A poem is a safe place.

Kate Clanchy

Does writing poetry matter?

Shouldn’t we focus on teaching these students English? Kate argues that writing poetry helps pupils learn English as quickly as possible because it gives them a space to say something that matters to them. The ‘thin tools’ of assessment are inadequate to explain the progress that students make in English as they write their poems. After all, most people have learned languages, over most of history, without writing anything down.

According to Kate, we should abolish the structures of hierarchical language learning. Verbs are not more important than idioms. In poetry, everything is attached: images, sounds and rhythms come in a clump. A poem also helps you remember. Leaning into the tradition of oral poetry, as both Kate Clanchy and Michael Rosen (in this episode) suggest, will unlock poetry for students. It might even help them find their place.

‘And my heart, I’d say
is displaced

struggling to find its place.’

Shukria Rezaei (18)

Find England Poems from a School here and listen to part one of our conversation with Kate Clanchy on The Language Revolution Podcast below.

Michael Rosen on education: Episode 10

Want to hear Michael Rosen on education, literacy and language? What does he think language is for? Who does language belong to? Listen to Episode 10 of The Language Revolution Podcast where he talks about all the F-words: footballers, fog, Farage and fronted adverbials! This is the second episode of a two-part series. You can catch part one of the conversation here.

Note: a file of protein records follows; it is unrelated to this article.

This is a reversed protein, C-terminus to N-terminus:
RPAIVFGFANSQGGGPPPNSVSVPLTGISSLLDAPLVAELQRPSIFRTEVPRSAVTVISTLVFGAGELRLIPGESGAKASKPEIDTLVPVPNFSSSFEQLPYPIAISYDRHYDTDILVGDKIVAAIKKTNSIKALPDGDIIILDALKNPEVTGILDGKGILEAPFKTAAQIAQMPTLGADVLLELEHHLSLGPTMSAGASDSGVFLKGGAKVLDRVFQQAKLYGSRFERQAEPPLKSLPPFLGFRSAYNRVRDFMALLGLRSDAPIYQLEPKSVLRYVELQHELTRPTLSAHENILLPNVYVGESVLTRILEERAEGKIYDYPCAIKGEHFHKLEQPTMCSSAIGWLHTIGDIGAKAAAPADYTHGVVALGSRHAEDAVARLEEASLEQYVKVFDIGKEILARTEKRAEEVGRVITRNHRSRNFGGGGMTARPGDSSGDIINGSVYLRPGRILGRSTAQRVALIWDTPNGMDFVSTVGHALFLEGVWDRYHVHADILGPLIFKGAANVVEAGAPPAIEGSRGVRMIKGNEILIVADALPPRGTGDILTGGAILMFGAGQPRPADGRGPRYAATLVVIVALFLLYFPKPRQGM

Let’s talk about talking!

Michael begins with a history of how Literacy has taken over from Literature in primary schools, and has become a ‘thing in itself’ rather than just a name for the making of letters. The sentence has become king. We are far removed from the purpose of language, which is to express important or trivial things. It is a normal part of human behaviour. It is not the word Literacy that’s to blame, but the abstraction of words from their purpose of communicating what children actually want to express in their writing or talking.

What do children actually want to express in their writing?

Permanent revolution

What are Michael Rosen’s top tips for teachers who would like to encourage a love of language and storytelling in their classes? Should we do Matilda every year because the children love it? Well, maybe not since ‘doing’ the same literature year in, year out, can result in the teacher sending subtle signals that they are bored of the book, and then the children pick up on the sense that it is boring. There is a way around this, however, which as Michael explains in the podcast involves teachers adopting a ‘permanent revolution approach to literacy’.

Rather than ‘WOW’ words on the walls in our classrooms, what Michael suggests is turning our whole classroom into a language scrapbook or language laboratory. He explains how to do this and how to foster an exploratory ethos where we go into the ‘woods of language’ in search of minibeasts with the children.

Woman and man in recording studio
Cate Hamilton and Michael Rosen

Language obeys us. We are the masters and mistresses of language.

Michael Rosen

Who owns language?

Does Shakespeare own language? Is it the ‘old white people’ like Michael Rosen, who talk a lot about language, who own it? Not at all. A new baby owns language, and a 100 year old owns language. We need to help our children see how they own language, and are all permitted to have fun with it. Language is for us. It belongs to all of us.